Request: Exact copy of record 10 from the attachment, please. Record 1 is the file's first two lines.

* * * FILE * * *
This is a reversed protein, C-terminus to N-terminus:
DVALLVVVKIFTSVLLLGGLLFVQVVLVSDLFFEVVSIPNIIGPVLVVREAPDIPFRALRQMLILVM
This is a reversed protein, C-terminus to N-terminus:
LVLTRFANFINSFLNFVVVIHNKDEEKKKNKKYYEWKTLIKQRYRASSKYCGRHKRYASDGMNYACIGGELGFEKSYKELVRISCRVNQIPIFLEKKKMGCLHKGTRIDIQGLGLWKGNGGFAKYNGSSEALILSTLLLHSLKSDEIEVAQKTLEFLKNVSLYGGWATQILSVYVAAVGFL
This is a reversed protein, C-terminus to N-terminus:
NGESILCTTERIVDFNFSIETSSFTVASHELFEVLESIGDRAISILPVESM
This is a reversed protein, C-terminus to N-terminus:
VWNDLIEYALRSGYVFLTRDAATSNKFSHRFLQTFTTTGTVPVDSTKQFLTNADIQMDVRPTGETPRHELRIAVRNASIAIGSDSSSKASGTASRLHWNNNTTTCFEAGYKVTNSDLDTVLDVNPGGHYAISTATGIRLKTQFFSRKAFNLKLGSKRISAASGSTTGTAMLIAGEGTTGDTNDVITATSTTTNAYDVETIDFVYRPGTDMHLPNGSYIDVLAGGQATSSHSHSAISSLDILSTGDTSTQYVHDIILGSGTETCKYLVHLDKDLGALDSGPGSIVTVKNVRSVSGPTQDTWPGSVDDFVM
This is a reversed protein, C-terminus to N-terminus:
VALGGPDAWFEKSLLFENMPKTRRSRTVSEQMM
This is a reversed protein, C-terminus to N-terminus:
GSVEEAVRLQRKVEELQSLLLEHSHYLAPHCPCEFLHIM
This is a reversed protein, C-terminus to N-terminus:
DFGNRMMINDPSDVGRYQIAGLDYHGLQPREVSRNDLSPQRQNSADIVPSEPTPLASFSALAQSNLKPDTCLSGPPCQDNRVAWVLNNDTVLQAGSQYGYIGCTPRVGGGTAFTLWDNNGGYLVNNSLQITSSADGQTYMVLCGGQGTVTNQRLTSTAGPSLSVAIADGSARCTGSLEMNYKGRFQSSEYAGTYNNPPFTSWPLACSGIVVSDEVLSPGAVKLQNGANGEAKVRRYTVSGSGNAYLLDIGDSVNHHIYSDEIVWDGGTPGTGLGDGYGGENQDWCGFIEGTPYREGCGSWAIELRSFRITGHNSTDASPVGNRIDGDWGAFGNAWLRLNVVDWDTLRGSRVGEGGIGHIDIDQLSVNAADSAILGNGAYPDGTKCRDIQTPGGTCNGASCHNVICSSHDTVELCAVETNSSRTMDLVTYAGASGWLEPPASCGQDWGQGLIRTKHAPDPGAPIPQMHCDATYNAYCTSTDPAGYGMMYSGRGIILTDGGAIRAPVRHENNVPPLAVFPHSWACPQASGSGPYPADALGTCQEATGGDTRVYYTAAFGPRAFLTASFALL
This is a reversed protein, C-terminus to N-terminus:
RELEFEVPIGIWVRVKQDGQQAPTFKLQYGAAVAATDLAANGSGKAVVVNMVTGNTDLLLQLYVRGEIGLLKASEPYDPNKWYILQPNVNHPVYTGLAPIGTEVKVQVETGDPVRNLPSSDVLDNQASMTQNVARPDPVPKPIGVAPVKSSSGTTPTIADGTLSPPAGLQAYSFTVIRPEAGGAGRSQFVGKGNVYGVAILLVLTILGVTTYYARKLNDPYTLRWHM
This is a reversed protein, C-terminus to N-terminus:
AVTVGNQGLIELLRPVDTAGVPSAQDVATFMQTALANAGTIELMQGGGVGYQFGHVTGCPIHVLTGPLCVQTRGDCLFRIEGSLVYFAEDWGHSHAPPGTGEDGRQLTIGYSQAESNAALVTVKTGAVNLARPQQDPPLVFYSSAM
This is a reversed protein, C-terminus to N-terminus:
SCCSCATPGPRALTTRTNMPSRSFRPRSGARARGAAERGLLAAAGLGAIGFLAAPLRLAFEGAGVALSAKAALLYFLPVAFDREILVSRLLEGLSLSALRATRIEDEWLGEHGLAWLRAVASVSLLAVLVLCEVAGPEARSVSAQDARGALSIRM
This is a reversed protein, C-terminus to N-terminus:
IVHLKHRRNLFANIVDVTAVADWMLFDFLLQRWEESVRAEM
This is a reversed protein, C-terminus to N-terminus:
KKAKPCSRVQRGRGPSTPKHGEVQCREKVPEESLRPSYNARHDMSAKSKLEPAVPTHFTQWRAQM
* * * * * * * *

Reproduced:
This is a reversed protein, C-terminus to N-terminus:
SCCSCATPGPRALTTRTNMPSRSFRPRSGARARGAAERGLLAAAGLGAIGFLAAPLRLAFEGAGVALSAKAALLYFLPVAFDREILVSRLLEGLSLSALRATRIEDEWLGEHGLAWLRAVASVSLLAVLVLCEVAGPEARSVSAQDARGALSIRM